Frankenstein review at Battersea Arts Centre, London – ‘a brilliant beatbox reimagining’
It starts with a breath, a beat and a vein pulsing in the neck. And then the ensemble for BAC Beatbox Academy’s Frankenstein take the well-worn pages of Mary Shelley’s gothic tale and scatter them through today’s streets to exhilarating effect.
Playing as part of Battersea Arts Centre’s Reclaiming the Classics season, this show has been two years in the devising and opens in the 10th-anniversary year of the Beatbox Academy, which trains people in the art of making vocal percussive sounds.
Shelley’s story is treated as the ghost in the machine, which, here, is a mic’d up voice-box booming through a speaker. Frankenstein (Wiz-rd) is a ‘genius’ – a shivery and silvery cautionary refrain – and the Monster is an outcast.
Using these bare ligaments, the company pop and slide through funny, jittery jabs at our over-stimulated digital age, cruel and soulfully sad numbers about the bullying, endless pressure of having to look and act a certain way and gorgeously sung laments for lives forced off the tracks.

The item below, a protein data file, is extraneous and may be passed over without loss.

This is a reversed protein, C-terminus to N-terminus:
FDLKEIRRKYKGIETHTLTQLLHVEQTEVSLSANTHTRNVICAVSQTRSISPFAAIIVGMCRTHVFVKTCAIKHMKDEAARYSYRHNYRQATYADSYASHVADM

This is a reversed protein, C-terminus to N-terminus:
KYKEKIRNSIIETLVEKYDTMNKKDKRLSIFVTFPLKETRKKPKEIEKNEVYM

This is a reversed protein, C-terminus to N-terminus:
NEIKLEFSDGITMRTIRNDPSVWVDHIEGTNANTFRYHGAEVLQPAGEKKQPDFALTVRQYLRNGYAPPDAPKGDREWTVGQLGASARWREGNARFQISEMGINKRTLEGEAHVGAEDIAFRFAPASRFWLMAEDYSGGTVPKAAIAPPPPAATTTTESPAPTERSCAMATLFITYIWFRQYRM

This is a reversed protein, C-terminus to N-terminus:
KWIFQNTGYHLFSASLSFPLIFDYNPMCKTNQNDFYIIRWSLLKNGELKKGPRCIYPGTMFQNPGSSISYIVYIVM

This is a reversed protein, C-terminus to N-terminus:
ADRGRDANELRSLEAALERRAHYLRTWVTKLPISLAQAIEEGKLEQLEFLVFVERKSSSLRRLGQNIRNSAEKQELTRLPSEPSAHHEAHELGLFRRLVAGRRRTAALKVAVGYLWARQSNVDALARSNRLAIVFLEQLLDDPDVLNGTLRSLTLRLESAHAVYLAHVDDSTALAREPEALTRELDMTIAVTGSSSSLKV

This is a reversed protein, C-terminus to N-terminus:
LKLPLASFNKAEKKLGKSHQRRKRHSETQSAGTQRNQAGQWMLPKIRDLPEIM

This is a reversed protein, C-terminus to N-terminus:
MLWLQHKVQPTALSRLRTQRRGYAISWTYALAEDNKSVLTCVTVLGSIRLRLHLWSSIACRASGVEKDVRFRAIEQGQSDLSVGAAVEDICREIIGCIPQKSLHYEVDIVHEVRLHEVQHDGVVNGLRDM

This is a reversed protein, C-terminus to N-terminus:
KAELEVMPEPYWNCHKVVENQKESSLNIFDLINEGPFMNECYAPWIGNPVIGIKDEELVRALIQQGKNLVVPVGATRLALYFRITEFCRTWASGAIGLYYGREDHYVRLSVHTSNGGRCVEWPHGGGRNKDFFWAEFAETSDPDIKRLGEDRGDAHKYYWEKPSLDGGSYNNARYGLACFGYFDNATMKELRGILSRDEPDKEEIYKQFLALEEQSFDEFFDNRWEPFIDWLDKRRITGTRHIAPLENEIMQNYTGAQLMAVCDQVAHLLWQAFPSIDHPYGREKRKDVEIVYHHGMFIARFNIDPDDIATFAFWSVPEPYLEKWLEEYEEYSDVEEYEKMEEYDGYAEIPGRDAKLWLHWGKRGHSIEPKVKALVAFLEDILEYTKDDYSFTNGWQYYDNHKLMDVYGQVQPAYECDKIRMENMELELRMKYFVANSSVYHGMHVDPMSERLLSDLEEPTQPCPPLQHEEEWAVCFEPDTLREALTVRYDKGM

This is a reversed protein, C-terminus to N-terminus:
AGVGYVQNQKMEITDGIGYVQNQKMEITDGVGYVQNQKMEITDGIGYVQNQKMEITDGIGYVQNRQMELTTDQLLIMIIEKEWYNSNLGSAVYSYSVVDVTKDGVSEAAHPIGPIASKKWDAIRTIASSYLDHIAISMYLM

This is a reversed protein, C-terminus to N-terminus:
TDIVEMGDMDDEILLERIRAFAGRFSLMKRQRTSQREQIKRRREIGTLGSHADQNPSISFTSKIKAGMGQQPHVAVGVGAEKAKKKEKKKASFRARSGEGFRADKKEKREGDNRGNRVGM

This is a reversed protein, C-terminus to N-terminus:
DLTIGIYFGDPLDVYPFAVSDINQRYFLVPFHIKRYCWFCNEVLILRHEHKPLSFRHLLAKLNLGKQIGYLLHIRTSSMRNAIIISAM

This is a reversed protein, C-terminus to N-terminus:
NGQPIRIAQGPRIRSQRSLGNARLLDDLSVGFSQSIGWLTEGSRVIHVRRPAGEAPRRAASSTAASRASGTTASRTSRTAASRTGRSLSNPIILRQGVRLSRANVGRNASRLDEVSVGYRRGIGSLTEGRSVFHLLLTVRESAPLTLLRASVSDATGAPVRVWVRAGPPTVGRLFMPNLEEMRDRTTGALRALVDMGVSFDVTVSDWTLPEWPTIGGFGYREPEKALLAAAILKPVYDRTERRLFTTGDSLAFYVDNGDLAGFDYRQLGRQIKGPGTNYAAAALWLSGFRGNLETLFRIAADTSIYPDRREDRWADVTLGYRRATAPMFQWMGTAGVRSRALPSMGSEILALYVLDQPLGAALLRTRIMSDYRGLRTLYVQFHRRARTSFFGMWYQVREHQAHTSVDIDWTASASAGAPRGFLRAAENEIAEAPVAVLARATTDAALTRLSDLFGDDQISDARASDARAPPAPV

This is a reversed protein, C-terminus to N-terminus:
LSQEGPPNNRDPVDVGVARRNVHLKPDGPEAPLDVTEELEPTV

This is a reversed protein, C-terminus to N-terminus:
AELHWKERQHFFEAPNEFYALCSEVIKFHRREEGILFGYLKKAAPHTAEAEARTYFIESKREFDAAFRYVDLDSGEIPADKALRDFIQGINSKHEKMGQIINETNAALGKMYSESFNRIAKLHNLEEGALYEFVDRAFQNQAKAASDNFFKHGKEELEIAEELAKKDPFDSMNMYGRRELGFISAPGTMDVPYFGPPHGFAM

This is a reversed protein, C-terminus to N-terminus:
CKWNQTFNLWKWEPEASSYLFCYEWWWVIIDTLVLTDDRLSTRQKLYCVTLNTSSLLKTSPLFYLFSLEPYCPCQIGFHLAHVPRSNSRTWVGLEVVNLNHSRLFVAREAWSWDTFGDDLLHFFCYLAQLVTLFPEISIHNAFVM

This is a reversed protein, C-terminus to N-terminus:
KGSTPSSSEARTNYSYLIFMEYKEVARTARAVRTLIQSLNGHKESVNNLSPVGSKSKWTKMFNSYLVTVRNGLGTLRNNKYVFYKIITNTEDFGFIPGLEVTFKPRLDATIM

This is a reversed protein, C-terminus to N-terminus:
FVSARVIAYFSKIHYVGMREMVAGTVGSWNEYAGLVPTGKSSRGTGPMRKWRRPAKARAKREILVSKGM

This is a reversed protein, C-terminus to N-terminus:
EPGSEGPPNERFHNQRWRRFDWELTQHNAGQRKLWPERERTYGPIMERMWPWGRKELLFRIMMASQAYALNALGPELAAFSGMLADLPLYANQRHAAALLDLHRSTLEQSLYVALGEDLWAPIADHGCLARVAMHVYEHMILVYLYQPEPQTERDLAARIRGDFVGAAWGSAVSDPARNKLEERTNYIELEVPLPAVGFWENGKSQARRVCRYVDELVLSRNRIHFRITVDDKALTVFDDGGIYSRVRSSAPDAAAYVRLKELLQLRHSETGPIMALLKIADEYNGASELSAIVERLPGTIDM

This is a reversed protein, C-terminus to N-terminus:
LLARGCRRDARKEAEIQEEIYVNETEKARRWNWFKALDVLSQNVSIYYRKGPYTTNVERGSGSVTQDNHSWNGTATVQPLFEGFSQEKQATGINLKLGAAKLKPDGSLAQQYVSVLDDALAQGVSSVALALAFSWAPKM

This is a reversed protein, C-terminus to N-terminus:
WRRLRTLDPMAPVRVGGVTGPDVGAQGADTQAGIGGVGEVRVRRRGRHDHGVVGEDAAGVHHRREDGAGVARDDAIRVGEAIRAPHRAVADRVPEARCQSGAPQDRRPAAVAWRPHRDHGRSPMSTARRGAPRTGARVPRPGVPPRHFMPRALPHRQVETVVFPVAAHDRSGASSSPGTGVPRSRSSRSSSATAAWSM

Co-directors Conrad Murray and David Cumming deftly handle these switches in tone. There are traces of Cumming’s other life as one of horror-comedy troupe Kill the Beast in the frenetically funny explosions of mad scientist laughter. The show takes a well-earned swagger through ideas.
From the kinetically hilarious vice UK beatbox champion ABH, to Aminita – whose voice pulls your heart into your mouth – everyone gets to show what they can do.
This is an old story made electrically alive. Let it take your breath away.
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